âObscureâ but Well-Maintained:
The combination of AOLserver and the TCL programming language is not commonly found in the Internet, so a potential hacker will need to expend a considerable amount of criminal energy in order to reverse-engineer the application stack. In addition, this code is very well-maintained: AOLserver is the core of the AOL infrastructure, and OpenACS/]po[ is developed as open-source by senior developers.
Semi-Automatic Security Reviews:
]po[ includes a semi-automatic security checker that identifies weak code and potential security threats.
Together, these features have convinced many ]po[ customers that the benefits from seamless Internet collaboration exceed the potential cost of a security breach. A prominent figure amongst this group includes VAW arvato (Bertelsmann group).
Benchmark results show that ]po[ can serve organizations with up to 250 active users using a single quad-core processor Intel/AMD server in a typical setting. Up to 1,000 active users can be served using a 4-processor Intel/AMD server.
Higher performance can be achieved by using load balancing and clustered application servers. For this purpose, ]po[ and its underlying OpenACS platform allow the separation of database and application servers. Only the database server limits such a configuration.
Even higher scalability can be achieved using different hardware platforms. For example the Business University Vienna is serving 23,000 users using OpenACS on an IBM Power5 mainframe, with up to 1,200 users concurrently active (please see: Who is using OpenACS?).
In order to provide business continuity, a combination of two physical servers has proven to be simple and effective:
A âproduction serverâ executes the productive ]po[ instance.
A âbackup serverâ serves for backup, development and testing. The backup server should be located in a different building then the production server.
A backup procedure takes a full snapshot of the ]po[ database three times a day (5am, 1pm, 9pm) and copies the snapshot to the backup server. This way, the customer will loose max. 4 hours of work in a worst-case situation.
The data can be accessed directly via SQL and modified from external applications using an API written in the PL/SQL database language. This way, advanced users can write reports or import data directly, without having to learn about the higher layers of the application.
The object-oriented structure of the data model allows for advanced features:
Powerful and standardized access permissions per object and user group (see above).
Full-Text Search Engine:
The search engine indexes all important business objects, considering application permissions.
Dynamic Fields Extensions:
Users can extend business objects with new fields without modifying the application code. New fields automatically appear in search forums and data-warehouse cubes.
]po[ includes a large number of functioning integration links with external applications.
The large number of already existing integrations is at least in part due to the existing infrastructure that simplifies system integration:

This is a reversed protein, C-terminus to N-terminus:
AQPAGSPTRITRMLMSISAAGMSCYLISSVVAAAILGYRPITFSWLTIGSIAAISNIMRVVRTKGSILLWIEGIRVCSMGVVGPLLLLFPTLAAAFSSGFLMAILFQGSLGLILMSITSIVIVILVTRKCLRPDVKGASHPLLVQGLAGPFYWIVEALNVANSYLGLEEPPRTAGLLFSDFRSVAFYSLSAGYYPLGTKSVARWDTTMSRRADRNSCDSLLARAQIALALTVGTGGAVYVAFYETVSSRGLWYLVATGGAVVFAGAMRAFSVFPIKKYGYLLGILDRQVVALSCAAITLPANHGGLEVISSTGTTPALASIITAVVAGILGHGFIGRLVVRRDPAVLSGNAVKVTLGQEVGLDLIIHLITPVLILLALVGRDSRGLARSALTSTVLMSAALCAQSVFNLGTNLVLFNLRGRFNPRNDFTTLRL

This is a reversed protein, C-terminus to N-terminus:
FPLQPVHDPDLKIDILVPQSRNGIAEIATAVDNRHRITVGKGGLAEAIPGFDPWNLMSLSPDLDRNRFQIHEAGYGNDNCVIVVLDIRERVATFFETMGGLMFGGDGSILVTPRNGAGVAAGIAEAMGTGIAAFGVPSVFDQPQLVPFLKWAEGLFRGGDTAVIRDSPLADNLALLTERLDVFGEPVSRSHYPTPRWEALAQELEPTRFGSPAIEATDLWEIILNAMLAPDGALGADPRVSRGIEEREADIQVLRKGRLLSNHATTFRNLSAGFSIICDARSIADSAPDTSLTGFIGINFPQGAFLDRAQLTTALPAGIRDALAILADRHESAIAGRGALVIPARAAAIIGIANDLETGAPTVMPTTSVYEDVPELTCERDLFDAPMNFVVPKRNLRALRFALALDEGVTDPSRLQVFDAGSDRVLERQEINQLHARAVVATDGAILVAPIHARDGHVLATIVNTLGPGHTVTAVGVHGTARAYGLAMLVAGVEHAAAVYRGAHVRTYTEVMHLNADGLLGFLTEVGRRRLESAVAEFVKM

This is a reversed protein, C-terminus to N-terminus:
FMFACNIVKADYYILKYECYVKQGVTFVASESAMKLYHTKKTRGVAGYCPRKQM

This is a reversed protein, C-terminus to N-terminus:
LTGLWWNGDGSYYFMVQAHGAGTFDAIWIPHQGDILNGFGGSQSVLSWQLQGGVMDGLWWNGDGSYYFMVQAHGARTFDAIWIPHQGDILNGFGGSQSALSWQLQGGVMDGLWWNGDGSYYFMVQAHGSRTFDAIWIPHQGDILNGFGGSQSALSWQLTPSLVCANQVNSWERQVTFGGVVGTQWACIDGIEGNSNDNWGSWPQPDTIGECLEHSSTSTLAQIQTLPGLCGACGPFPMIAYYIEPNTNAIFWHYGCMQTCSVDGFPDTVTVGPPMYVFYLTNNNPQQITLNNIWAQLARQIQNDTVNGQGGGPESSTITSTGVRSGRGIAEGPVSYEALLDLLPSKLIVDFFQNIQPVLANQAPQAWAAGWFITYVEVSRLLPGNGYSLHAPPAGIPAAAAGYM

ODBC allows external applications to access the ]po[ PL/SQL API, allowing for full control of the application.
Web Service XML-RPC Protocol:
A built-in XML-RPC server makes it possible to expose the ]po[ TCL API to external applications.
Web Service SOAP Protocol:
A SOAP server module exposes the ]po[ PL/SQL API to external applications.
tDom libraries allow for parsing and constructing XML documents.
A number of libraries support the creation and parsing of CSV documents.
A surprising number of ]po[ objects exhibit a hierarchical structure, reflecting the nature of the real business world and allowing ]po[ to report on data at various levels of detail:
Projects can have sub-projects of any level.
Customers may be part of a group structure and holdings.
A company's departments and cost centers structure is hierarchical.
Groups may have multiple subgroup levels. Members of subgroups automatically become members of the supergroups.
The types of projects, customers, help desk tickets or other objects may contain subtypes of any level. For example, a âProviderâ company might contain the subtypes âIT Provider,â âOffice Equipment Providerâ and so on. Establishing these subtypes make it possible to generate reports and analyze spending among the unique provider subtypes.
The states of projects, customers, help desk tickets or other objects may contain substates of any level. For example, a âclosedâ project could be classified as âDeleted,â âCanceled by the Customer,â âUnpaid,â etc. Bear in mind, however, that timesheet hours should only be logged on âopenâ projects.
Configuration items in the ]po[ configuration database (=inventory) may have sub-elements. A âServerâ may be the home of several applications, which in turn consist of different modules, and so on.
Discussions threads may contain replies at any level.
Files may be located in folders and subfolders.
Menus in ]po[ allow for any level of submenus.
The object types in ]po[ themselves form a class hierarchy.
Permissions in ]po[ are hierarchical. For example the âadminâ permission of one object allows the admin to execute âread,â âwrite,â âcreateâ and âdelete,â which in turn may include additional subpermissions.
Hierarchical structures provide customers with a wealth of options to model the real world, as opposed to simplifying or tweaking the reality to match a rigid system. This is one of the most unique characteristics of ]project-open[ and the source of its configuration flexibility.
]po[ includes a number of advanced techniques to speed up hierarchical SQL queries, so there are no performance penalties to using hierarchies.